JProfiler Help

Command Line Executables For Profiling

JProfiler includes a number of command line tools for setting up the profiling agent and controlling profiling actions from the command line.

Loading the profiling agent into a running JVM

With the command line utility bin/jpenable, you can load the profiling agent into any running JVM with a version of 6 or higher. With command line arguments you can automate the process so that it requires no user input. The supported arguments are:

Usage: jpenable [options]

jpenable starts the profiling agent in a selected local JVM, so you can connect
to it from a different computer. If the JProfiler GUI is running locally, you
can attach directly from the JProfiler GUI instead of running this executable.

* if no argument is given, jpenable attempts to discover local JVMs that
  are not being profiled yet and asks for all required input on the command
* with the following arguments you can partially or completely supply all
  user input on the command line:

  -d  --pid=<PID>     The PID of the JVM that should be profiled
  -n  --noinput       Do not ask for user input under any circumstances
  -h  --help          Show this help
      --options=<OPT> Debugging options passed to the agent

  GUI mode: (default)
  -g  --gui           The JProfiler GUI will be used to attach to the JVM
  -p  --port=<nnnnn>  The port on which the profiling agent should listen for
                      a connection from the JProfiler GUI

  Offline mode:
  -o  --offline       The JVM will be profiled in offline mode
  -c  --config=<PATH> Path to the config file with the profiling settings
  -i  --id=<ID>       ID of the session in the config file. Not required, if
                      the config file holds only a single session.

Note that the JVM has to be running as the same user as jpenable, otherwise
JProfiler cannot connect to it.
An exception are Windows services running under the local system account if you
list them interactively with jpenable.

Saving HPROF snapshots

If you just need a heap snapshot, consider using the bin/jpdump command line tool that saves an HPROF snapshot without loading the profiling agent into the VM:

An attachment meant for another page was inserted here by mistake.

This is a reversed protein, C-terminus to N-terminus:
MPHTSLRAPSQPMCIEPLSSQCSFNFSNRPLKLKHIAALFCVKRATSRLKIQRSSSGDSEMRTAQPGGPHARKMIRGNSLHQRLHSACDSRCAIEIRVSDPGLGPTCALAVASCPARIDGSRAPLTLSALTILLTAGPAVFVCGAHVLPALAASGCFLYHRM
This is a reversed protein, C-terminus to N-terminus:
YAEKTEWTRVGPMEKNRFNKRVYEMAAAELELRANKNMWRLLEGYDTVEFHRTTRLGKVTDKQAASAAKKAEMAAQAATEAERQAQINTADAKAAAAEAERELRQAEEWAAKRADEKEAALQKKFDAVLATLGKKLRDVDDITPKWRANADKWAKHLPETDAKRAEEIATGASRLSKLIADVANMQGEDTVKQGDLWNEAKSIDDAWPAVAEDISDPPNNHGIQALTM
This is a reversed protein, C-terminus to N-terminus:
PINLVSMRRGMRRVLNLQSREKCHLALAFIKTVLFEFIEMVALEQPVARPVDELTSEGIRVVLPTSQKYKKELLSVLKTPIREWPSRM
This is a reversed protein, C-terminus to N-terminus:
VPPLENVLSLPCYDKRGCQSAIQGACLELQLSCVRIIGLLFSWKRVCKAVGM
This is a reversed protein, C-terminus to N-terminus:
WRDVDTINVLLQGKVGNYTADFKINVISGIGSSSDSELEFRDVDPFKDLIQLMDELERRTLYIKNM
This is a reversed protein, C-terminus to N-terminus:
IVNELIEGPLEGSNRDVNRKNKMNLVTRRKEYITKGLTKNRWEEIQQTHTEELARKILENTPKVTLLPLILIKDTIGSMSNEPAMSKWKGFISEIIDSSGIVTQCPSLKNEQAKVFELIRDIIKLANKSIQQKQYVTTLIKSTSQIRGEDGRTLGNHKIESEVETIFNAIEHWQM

Usage: jpdump [options]

jpdump saves an HPROF heap dump from a locally running JVM to a file.
The HPROF file can then be opened in the JProfiler GUI.

* if no argument is given, jpdump lists all locally running JVMs.
* with the following arguments you can partially or completely supply all
  user input on the command line:

  -p  --pid=<PID>    The PID of the JVM whose heap should be dumped
                     With a specified PID, no further questions will by asked.
  -a  --all          Save all objects. If not specified, only live objects are
  -f  --file=<PATH>  Path to the dump file. If not specified, the dump file
                     <VM name>.hprof is written in the current directory.
                     If the file already exists, a number is appended.
  -h  --help         Show this help

Note that the JVM has to be running as the same user as jpdump, otherwise
JProfiler cannot connect to it.
An exception are Windows services running under the local system account if you
list them interactively with jpdump.

This has a lower overhead than loading the profiling agent and saving a JProfiler heap snapshot. Also, because the profiling agent can never be unloaded, this method is suitable for JVMs running in production.

Controlling the profiling agent

When you start the bin/jpcontroller executable without arguments, it attempts to connect to a profiled JVM on the local machine. If multiple profiled JVMs were discovered, you can select one from a list. Because the discovery mechanism uses the attach API of the Oracle JVM, this only works for Oracle JVMs starting with Java 6.